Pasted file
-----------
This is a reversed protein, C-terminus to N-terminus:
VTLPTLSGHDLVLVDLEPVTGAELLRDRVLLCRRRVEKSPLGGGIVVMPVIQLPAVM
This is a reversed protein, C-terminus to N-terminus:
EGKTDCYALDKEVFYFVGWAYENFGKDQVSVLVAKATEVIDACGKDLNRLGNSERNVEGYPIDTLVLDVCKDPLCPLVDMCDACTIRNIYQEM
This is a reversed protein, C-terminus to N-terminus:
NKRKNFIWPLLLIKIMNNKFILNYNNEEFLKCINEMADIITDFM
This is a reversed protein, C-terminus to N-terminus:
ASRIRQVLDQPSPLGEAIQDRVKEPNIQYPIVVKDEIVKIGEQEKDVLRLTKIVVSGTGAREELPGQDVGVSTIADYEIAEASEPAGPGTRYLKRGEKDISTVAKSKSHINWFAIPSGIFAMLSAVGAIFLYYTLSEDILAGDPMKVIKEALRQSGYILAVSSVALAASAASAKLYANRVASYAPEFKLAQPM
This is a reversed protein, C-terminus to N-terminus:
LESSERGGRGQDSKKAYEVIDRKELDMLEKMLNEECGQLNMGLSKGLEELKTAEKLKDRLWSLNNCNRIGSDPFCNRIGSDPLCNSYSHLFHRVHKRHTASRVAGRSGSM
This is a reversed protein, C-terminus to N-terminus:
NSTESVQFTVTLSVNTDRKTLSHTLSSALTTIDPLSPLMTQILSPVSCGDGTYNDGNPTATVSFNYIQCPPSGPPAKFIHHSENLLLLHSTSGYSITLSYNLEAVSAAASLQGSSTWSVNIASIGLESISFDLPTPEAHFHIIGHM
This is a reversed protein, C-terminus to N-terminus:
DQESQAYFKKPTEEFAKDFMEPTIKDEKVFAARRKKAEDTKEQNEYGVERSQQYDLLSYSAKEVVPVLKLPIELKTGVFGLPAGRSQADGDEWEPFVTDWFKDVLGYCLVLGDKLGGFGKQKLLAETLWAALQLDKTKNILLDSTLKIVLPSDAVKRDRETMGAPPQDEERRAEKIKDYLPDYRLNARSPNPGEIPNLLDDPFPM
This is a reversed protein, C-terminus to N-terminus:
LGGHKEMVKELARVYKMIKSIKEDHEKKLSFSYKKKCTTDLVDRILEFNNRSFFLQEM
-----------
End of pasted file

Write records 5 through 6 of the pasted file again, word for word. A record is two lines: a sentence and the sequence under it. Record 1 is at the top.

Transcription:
This is a reversed protein, C-terminus to N-terminus:
LESSERGGRGQDSKKAYEVIDRKELDMLEKMLNEECGQLNMGLSKGLEELKTAEKLKDRLWSLNNCNRIGSDPFCNRIGSDPLCNSYSHLFHRVHKRHTASRVAGRSGSM
This is a reversed protein, C-terminus to N-terminus:
NSTESVQFTVTLSVNTDRKTLSHTLSSALTTIDPLSPLMTQILSPVSCGDGTYNDGNPTATVSFNYIQCPPSGPPAKFIHHSENLLLLHSTSGYSITLSYNLEAVSAAASLQGSSTWSVNIASIGLESISFDLPTPEAHFHIIGHM